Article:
Now that my grades are turned in, my classroom has been cleaned, and my office packed, I can finally reflect upon the school year that has ended. At some point this year, it was enough to teach each day, come home each night, feed my family, and prepare to do it all again the next day. It was a year filled with not enough time — strange since all the others have been the same 8765.81 hours. This one seemed short a few hundred.
When I was a fledgling teacher, my mentors noted often that I was a “reflective” teacher — I think they meant it as a compliment. They thought I paid attention to what worked and what didn’t, to how each lesson did or dd not fulfill my goals, or reach more of my students. I still do that, but it seems more in concert with the planning that happens with my colleagues, and with the impromptu discussions that occur with my husband — also a teacher. I don’t necessarily feel that I am reflective about my lessons in the same way as those years ago when years seemed to have enough hours.
This year, however, despite the less than programmatic approach, my students seemed to be willing to go with the flow. In our discussion model, students are encouraged to begin to monitor their own engagement with each other and text, though the Philips Exeter Harkness discussion method. They hone skills like making text references to support points or interpretations, using each others names, asking questions, and minimizing interruptions. One of my classes really struggled to manage the balance between boys and girls at the table. It was the girls who dominated, who steered the discussion, and who had the most to say on any given day. The boys, it seemed, at first made an effort, but then silently withdrew, allowing the girls to run the show.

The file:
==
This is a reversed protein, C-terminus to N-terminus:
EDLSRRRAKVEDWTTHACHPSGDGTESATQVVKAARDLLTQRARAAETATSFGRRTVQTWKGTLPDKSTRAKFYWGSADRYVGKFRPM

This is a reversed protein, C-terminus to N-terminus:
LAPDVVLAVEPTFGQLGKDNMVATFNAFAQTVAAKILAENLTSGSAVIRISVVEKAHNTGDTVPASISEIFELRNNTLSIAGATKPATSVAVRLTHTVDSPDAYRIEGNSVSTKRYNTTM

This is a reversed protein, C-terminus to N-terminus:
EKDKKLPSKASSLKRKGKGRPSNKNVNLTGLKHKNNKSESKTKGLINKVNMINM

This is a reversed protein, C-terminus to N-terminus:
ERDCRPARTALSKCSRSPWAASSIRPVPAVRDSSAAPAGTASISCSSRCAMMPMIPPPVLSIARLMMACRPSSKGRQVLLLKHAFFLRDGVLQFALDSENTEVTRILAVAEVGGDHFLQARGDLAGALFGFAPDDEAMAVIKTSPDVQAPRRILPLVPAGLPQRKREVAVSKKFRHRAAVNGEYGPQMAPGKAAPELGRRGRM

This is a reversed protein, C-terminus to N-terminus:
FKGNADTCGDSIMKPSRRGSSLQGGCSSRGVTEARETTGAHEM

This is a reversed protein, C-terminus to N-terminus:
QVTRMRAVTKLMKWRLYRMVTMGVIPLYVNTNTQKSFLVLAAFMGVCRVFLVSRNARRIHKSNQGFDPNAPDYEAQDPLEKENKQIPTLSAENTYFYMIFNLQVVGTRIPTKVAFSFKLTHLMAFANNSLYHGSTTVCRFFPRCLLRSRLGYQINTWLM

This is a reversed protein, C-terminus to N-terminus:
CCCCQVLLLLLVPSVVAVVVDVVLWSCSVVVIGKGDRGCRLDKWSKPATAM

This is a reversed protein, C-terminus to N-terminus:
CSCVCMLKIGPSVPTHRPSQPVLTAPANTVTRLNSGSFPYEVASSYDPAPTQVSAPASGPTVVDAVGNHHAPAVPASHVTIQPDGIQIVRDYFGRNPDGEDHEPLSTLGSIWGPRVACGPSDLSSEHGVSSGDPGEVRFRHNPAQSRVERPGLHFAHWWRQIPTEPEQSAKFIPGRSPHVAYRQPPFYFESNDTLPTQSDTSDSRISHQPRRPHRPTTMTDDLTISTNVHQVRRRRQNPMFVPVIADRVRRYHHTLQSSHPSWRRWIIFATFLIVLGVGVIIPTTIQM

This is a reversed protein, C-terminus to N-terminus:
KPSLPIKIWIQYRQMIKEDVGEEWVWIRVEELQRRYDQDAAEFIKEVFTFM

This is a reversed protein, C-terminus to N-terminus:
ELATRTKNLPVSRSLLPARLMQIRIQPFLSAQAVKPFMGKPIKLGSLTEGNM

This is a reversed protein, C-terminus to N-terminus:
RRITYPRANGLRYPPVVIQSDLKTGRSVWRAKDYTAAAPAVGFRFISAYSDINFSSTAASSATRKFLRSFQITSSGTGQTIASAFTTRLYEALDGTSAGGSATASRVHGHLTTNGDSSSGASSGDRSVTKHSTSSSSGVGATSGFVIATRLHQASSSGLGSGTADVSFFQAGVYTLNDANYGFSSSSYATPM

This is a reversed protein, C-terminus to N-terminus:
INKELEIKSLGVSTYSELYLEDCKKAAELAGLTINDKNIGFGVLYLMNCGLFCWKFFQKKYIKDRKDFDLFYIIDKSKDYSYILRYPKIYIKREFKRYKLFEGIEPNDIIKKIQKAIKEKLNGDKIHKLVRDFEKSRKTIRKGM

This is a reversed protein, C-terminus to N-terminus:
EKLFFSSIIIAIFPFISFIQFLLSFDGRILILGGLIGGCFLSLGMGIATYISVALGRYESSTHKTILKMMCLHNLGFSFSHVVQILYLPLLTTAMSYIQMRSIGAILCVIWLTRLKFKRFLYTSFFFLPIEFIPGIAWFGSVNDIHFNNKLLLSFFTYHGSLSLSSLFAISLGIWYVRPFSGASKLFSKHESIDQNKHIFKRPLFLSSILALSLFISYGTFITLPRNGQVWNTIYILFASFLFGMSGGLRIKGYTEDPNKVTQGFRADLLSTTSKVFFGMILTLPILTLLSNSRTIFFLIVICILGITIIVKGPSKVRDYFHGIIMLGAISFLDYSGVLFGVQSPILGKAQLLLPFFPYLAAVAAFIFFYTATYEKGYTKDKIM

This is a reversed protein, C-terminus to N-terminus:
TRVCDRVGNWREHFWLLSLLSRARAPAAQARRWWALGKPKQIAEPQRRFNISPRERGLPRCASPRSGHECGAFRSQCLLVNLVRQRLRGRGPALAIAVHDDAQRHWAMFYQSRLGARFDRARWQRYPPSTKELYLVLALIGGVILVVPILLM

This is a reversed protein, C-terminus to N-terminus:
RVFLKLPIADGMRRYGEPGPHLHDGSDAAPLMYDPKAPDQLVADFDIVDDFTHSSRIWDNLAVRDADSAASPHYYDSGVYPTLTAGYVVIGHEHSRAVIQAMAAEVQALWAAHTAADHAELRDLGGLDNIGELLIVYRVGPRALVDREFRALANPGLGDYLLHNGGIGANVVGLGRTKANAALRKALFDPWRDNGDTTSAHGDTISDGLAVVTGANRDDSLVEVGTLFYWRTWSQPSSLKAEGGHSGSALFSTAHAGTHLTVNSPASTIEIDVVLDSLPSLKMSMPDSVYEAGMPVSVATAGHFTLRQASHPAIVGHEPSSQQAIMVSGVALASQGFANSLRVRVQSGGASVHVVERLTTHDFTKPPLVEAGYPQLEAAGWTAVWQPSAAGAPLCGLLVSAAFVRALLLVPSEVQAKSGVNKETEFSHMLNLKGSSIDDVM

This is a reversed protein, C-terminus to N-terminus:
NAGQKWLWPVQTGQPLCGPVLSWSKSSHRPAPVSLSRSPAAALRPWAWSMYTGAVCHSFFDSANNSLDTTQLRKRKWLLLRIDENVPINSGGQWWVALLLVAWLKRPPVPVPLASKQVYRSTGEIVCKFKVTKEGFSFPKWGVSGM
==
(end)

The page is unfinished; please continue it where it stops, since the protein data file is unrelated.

One idea behind Harkness is that is is meant to allow students to have a meta view of their habits, and then to make conscious choices that will lead to deeper and richer discussion. Another idea includes problem solving — finding ways to shift the issues that are preventing the deepest conversation. The glaring problem of the boys lack of engagement drove us to plan all girls and all boys discussions with the other gender group as observers.
When the girls observed the boys, the gave pointed feedback about numbers of times each boy used another boy’s name, about text, and about insights. The girls were generous but also demanded more, telling the boys that they needed them to be part of the table for all of them to grow more adept at the structure. When the boys observed the girls, they were practical — perhaps searching for clues that would help them once we returned to the mixed gender discussions.
The class practiced the single gender discussions several times, and then we moved back to the mixed group, to mostly positive results. Boys were more equally engaged, and seemed to take seriously their responsibility to each other at the table.
Our table geography, no longer limited to boys or girls alone, was richer and more focused, energetic and insightful, when many voices were in the mix.